Medical insurance companies look at me as a "loss" because I have one or more chronic conditions and will be making more than one or two claims during the year, as well as buying more than one medication. Medical insurance companies really don't want me on their plans because from their perspective, my claims are lost money to their bottom line. And no matter whether a medical insurance company claims they are nonprofit or not, they are all in the business of making a profit.

Because medical insurance companies only consider the financial side, they don't give a hoot about continuity of care. Has your medical insurance company dropped medications from its formulary in favor of other medications that are cheaper? One of the things pharmacy benefit managers for insurance companies will do is require that a patient use the formulary medication to see if it will be effective (and they will save money). They do not make this "suggestion" after consulting with a patient's doctor to find out if the doctor concurs. They tell the patient and the patient's doctor that this is what they must do, effectively telling the doctor how to practice medicine (although insurance companies take care to state on their websites and in the printed materials that they do not practice medicine. The way they conduct business becomes, in effect, practicing medicine -- and without a license.).

Last year, for example, my medical insurance at the time dropped one of my medications from their formulary. I'd been taking the medication for 8 years and it had been extremely effective for the condition I had. Continuity of care would say that I should remain on that same medication and not make any changes. My doctor submitted a prior authorization request for that medication, call it Med A. The pharmacy benefit manager denied the request and the reason was that I had not tried Med B, used to treat the same condition and about $150 cheaper per month. So, my doctor prescribed Med B which had a step up dosage, i.e. I took 1 pill per day the first week, 2 pills per day the second week, 3 pills the third week, and the full dose of 4 pills the fourth week and every week thereafter.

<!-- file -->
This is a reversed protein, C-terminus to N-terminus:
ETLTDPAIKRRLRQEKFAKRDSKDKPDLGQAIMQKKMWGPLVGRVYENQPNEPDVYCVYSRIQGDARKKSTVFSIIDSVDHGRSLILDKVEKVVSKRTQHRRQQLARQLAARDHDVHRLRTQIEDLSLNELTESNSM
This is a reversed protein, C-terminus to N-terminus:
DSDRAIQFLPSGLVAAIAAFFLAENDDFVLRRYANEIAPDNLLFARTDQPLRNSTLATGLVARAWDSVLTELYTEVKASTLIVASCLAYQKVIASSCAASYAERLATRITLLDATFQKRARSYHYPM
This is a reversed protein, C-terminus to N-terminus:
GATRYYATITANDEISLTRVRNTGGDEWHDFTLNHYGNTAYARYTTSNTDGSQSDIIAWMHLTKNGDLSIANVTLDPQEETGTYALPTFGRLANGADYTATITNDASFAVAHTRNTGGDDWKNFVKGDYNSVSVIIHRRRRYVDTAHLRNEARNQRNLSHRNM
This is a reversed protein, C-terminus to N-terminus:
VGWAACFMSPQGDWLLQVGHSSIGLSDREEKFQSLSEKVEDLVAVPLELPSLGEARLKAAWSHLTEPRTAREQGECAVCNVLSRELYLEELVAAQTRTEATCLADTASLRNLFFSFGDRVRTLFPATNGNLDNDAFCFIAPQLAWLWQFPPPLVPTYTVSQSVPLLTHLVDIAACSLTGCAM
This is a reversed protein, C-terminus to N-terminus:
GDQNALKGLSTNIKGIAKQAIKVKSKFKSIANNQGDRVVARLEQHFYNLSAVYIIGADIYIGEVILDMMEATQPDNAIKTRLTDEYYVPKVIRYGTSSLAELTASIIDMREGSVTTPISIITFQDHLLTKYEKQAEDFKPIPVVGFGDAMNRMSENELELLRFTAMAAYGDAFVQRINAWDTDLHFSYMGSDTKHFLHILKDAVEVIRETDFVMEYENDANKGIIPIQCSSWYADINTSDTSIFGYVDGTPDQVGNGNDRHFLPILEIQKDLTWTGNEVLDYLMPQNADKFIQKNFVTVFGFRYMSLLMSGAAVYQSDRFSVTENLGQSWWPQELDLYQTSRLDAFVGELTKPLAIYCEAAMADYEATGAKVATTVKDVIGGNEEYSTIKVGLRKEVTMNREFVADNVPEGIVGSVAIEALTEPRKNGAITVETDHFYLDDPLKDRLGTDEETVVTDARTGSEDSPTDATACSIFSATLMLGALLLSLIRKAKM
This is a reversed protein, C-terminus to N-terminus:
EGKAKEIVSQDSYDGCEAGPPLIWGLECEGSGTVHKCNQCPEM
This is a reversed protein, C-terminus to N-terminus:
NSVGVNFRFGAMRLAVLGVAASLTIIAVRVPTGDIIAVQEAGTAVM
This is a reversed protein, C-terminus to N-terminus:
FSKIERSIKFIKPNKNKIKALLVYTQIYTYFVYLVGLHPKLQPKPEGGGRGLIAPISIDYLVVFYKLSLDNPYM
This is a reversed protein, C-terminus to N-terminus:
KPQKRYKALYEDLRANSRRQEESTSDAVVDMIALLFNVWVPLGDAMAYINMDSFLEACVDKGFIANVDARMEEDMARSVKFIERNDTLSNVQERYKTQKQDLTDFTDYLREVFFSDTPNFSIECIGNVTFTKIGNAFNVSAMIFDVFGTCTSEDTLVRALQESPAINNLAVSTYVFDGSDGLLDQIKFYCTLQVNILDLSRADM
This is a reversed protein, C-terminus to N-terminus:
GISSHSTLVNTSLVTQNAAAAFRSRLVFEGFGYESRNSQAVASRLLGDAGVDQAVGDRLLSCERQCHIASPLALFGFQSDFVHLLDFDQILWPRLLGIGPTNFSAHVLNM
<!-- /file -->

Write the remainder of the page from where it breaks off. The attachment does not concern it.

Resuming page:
Immediately on one pill per day, I experienced severe side effects: dizziness so bad I couldn't stand up for very long, nausea, balance issues, increased pulse rate, runny nose, and frequent urination. I missed a day of work as a result. The second day, the side effects had diminished but were still with me. I powered through. When I increased to 2 pills per day the second week, that's when the allergic reaction began on top of increased severity in the side effects: itchy throat, itchy bumps in my throat, sneezing, runny nose, and increasing fatigue. After 2 days the second week, I stopped taking the Med B pills, but the reaction continued with spikey fevers. I missed 3 days of work because of this reaction. It took another week for my body to return to normal.

So, I'd tried the Med B, the cheaper drug on the medical insurance formulary. My doctor submitted a new prior authorization request, describing my body's reaction to Med B. The pharmacy benefits manager denied that request, telling my doctor that I "had not taken Med B long enough." It would be another 3 months before I was able to return to taking Med A -- during that time I was dealing with the health condition also because I was not taking Med A -- because I changed medical insurance companies. The only reason the medical insurance company wanted me on Med B was because it was cheaper not that it might be a more effective treatment. In fact, as a result of the medical insurance company's actions and the pharmacy benefit manager's actions, they were essentially practicing medicine and prescribing a treatment for my health condition in order for them to save $150 a month. They totally destroyed continuity of care and they hurt me physically.

Money is no substitute for continuity of care whether that means keeping a medical provider or a medication. Medical insurance companies are walking a very thin line right now as they do everything they can to cut "losses" and increase their profits. The Affordable Care Act (Obamacare) is in trouble not because of the legislation itself but because insurance companies have worked in every way to undermine it. As I've said to friends, ignore medical insurance companies' advertising that claims they listen to their consumers and they're only thinking of the best way to save money and pay for effective treatment. They are not.  If they truly were, they would support and work to maintain continuity of care for consumers.

Sunday, December 24, 2017

Being a Survivor During the Holidays

Let's face it: this time of year in America can be horrible, sad, painful, and the pits for some people.  How do they survive all that Christmas music, wishes of "Merry Christmas!" and the pull of family? It's really no joke, folks. This can be an excruciating time of year for many different reasons. Maybe someone is facing the first Christmas after the death of a loved one. Maybe someone has survived childhood sexual abuse which intensified during the holidays when s/he was a child and those memories make this time of year extremely painful and depressing. Maybe someone no longer has family, or children, or is sick and stuck in the hospital.  For each person, the reason is real, personal, and needs to be respected by others (who may love the holidays).